Marriage Definition Could be Removed from Nevada Constitution

By: Joe Harrington Email
By: Joe Harrington Email

CARSON CITY -- Sixteen legislators have signed on to joint resolution that would remove wording in the state constitution that defines marriage as between a man and woman.

Assemblymember James Healey (D-Las Vegas) is one of the sponsors of the legislation. "Everybody should have the right to have an equal opportunity to achieve their dreams and goals," Healey said.

Voters decided to define marriage in the Nevada Constitution as between a man and woman. The amendment required two votes, with the last taking place roughly eleven years ago.

However, Healey said attitudes on marriage equality are different today.

"Ever since I came out (my family has) been very loving towards me," Healey said. "One day at the Thanksgiving dinner table we talked about it, and I said: 'you know my brothers they have 12-hundred laws and rights that I don't have.'"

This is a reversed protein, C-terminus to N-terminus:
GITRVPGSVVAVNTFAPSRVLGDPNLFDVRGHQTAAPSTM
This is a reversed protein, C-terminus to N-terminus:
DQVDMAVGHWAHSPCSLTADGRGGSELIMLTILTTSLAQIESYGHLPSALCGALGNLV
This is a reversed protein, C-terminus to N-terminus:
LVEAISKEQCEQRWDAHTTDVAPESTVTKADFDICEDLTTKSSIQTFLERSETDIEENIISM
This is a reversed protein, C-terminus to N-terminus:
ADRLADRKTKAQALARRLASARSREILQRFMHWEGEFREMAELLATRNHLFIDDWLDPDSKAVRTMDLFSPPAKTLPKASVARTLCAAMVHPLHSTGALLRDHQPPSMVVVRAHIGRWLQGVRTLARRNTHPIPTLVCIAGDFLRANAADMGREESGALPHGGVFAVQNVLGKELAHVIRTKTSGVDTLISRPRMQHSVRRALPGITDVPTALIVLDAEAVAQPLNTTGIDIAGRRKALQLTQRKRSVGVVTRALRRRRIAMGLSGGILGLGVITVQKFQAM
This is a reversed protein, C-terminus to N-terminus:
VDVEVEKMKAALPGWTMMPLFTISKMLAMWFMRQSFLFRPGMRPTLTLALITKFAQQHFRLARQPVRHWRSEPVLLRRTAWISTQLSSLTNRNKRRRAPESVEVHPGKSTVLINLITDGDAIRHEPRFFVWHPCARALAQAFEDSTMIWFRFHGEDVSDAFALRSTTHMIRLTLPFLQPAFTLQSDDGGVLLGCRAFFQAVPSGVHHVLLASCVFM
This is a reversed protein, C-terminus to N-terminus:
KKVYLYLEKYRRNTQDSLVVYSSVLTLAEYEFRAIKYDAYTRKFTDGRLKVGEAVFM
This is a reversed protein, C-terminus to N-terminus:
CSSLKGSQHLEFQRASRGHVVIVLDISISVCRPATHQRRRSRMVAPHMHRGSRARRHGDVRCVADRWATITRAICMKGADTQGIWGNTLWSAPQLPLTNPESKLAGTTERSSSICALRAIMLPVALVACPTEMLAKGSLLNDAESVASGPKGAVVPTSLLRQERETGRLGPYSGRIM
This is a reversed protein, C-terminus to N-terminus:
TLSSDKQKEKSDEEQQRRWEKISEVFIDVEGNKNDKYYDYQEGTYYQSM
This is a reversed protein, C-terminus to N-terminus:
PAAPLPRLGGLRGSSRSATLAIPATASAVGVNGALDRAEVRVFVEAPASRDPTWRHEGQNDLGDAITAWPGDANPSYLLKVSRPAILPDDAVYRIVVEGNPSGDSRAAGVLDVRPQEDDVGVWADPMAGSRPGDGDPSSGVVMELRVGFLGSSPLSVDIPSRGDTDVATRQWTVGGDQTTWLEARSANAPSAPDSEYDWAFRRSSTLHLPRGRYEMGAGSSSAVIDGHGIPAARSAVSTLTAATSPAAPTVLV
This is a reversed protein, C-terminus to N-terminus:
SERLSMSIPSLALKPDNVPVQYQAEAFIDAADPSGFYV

However, Independent American Party state chair John Wagner said he's against removing the marriage definition from the state's constitution.

"I'm of the old Christian belief a marriage is between one woman and one man," Wagner said. "When it comes to inheritance, and living wills and that type of stuff... I don't have a problem with that, but when it comes to defining marriage I think it should remain exactly the way it is now," he added.

The definition of marriage has so far withstood legal challenge.

Removing the definition of marriage from the state constitution would require approval in this legislative session, the following legislative session, and then the voters would have to support the idea. If the wording is removed from the constitution, it would not necessarily mean two people of the same sex could get married. However, lawmakers could pass marriage equality legislation in the 2017 session.

The resolution comes as the United States Supreme Court considers whether California's ban on same-sex marriage is constitutional.

Healey said Nevada can not afford to wait for federal action on the issue.

"It's about equality and it's about the American dream," Healey said.

Senate Joint Resolution-13 is scheduled to go before a committee on Tuesday. Public testimony will be taken at that time.


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